Phoenix man nets big catfish catch Sunday

Catfish stockings to return to Community waters Thursday


Of all the big catfish tackle to choose, he used Zebco micro rods and 4-pound test line.

Channel catfish stockings in Community waters hadn’t even begun, but there was Ryan Handeland on Sunday at School Indian Steele Pond in Phoenix, yanking in a pair of line-zinging catfish.

Cats are coming back Thursday in many Community fishing waters, including Steele Indian School Pond, but this is more proof they can be caught year-round.

“That’s a phenomenal catch,” AZGFD Community Fishing Program specialist Joann Hill said. “Considering catfish haven’t been stocked in a little more than 3 months, and that they came out of that little pond — that’s incredible.”

Steele Indian School Pond overlooks a downtown Phoenix skyline.
Steele Indian School Pond on 300 E. Indian School Rd.  overlooks a downtown Phoenix skyline.
Here’s what the Phoenix resident — and Arizona  native — had to say about catching his two catfish limit:

Ryan Handeland’s pre-fall stocking catfish.

So, Sunday the 18th around 12:30 p.m. I got to the pond and started setting up.

I had been there the Sunday before and caught a smaller cat and a medium cat on chicken liver. There were other fishermen there on adjacent banks the previous Sunday and I had made them jealous because I was getting lots of bites, so much so that one of the other fishermen (who was using hot dogs with no luck) said it was probably just bluegills nibbling at the bait.

I did however have two catfish on my stringer and they had none.

So the 18th I headed back out….I was using two Zebco 33 micro rods with 4-pound test Cajun line and a 6-pound leader rigged Carolina style with I believe a size 4 treble (I would have to check the hooks to be for sure on size). I cast out both lines and almost instantly started getting bites.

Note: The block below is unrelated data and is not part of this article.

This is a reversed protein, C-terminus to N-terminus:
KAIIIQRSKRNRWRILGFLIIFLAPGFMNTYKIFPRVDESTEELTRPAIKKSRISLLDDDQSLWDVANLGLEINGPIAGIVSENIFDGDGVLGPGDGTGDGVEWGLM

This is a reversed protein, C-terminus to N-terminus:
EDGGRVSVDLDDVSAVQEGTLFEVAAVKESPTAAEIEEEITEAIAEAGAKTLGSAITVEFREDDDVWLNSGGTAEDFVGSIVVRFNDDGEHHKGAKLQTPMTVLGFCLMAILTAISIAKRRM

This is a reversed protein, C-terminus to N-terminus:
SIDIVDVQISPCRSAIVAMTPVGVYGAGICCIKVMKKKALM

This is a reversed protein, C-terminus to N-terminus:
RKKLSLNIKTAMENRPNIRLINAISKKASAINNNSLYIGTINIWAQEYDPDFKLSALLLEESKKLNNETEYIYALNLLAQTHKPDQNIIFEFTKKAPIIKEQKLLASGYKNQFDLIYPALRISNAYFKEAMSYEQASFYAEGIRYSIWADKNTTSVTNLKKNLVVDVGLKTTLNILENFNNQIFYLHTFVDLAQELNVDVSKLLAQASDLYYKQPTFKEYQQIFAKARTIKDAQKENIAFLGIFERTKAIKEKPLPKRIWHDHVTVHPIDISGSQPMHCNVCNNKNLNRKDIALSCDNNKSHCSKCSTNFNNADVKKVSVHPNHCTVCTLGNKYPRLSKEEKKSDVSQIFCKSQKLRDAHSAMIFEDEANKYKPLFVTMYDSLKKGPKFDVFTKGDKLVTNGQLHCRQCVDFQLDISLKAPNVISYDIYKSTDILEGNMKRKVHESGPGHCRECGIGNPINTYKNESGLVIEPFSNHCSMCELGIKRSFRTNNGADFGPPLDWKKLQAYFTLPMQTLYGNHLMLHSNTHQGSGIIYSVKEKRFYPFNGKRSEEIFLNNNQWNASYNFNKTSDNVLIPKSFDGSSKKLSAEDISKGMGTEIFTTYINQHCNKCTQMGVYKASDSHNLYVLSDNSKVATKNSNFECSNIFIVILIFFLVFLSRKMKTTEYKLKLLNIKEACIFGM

They were not the “normal” catfish bites. Except for a few occasions they never took the (bait) and ran. They would just tap the pole basically enough to steal the bait. You would have to catch the right “tap” to actually get a hook-set.

It took about an hour to hook the first big cat. I set the hook then realized — that’s a pretty big fish. I then instantly set the drag so that my 4-pound test wouldn’t break on one of its runs. I then began to play the fish to bring it in by slowly lifting my rod tip to vertical then dropping it and reeling up the slack. Both fish took some pretty good runs … some so big I was afraid I was going to run out of line on my little reel.

Finally after about 5 minutes for each, I tired them out enough that I could bring them in and just pick em up out of the water.
It was a lot of fun and I have not caught catfish that big in awhile.

So go get yours. Grab a license online (helping conserve all species of wildlife in the process) just in time for the fall Community catfish season.

Here’s a quick how-to video to catch Community catfish:

For more fishing information, visit our website’s fishing page.

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